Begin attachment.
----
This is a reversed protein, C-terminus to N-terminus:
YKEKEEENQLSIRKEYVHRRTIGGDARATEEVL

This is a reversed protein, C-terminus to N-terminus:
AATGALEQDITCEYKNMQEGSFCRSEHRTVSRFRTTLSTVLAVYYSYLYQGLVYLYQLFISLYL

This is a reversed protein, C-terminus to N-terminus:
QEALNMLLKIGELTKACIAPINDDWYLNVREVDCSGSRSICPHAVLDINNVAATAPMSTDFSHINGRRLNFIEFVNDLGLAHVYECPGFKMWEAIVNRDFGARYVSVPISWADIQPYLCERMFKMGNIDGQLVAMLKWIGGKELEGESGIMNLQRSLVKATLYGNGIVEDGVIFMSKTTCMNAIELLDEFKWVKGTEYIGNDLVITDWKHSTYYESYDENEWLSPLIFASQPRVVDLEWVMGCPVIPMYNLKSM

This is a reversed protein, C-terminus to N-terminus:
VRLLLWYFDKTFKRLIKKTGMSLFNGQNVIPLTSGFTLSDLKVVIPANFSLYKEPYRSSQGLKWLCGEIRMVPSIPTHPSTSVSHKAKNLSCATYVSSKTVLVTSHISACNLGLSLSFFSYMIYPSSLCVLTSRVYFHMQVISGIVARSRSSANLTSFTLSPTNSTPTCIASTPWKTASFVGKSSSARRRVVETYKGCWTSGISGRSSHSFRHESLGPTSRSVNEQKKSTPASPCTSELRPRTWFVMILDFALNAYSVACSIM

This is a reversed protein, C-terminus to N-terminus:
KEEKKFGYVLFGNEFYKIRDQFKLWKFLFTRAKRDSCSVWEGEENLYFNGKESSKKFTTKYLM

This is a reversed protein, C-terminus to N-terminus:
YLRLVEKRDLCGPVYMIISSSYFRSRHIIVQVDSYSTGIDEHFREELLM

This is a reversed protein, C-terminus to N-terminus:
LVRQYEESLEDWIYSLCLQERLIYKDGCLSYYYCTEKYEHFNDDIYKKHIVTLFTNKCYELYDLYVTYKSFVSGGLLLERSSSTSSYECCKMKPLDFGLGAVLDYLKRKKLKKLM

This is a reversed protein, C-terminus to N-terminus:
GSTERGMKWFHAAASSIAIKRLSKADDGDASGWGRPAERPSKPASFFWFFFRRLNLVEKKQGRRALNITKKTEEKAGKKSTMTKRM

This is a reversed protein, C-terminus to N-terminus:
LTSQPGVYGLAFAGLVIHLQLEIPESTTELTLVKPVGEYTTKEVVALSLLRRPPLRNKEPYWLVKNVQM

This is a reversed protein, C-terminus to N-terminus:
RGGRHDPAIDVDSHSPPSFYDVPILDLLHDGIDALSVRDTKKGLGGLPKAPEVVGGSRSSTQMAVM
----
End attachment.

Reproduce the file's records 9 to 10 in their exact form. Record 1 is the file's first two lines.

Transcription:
This is a reversed protein, C-terminus to N-terminus:
LTSQPGVYGLAFAGLVIHLQLEIPESTTELTLVKPVGEYTTKEVVALSLLRRPPLRNKEPYWLVKNVQM

This is a reversed protein, C-terminus to N-terminus:
RGGRHDPAIDVDSHSPPSFYDVPILDLLHDGIDALSVRDTKKGLGGLPKAPEVVGGSRSSTQMAVM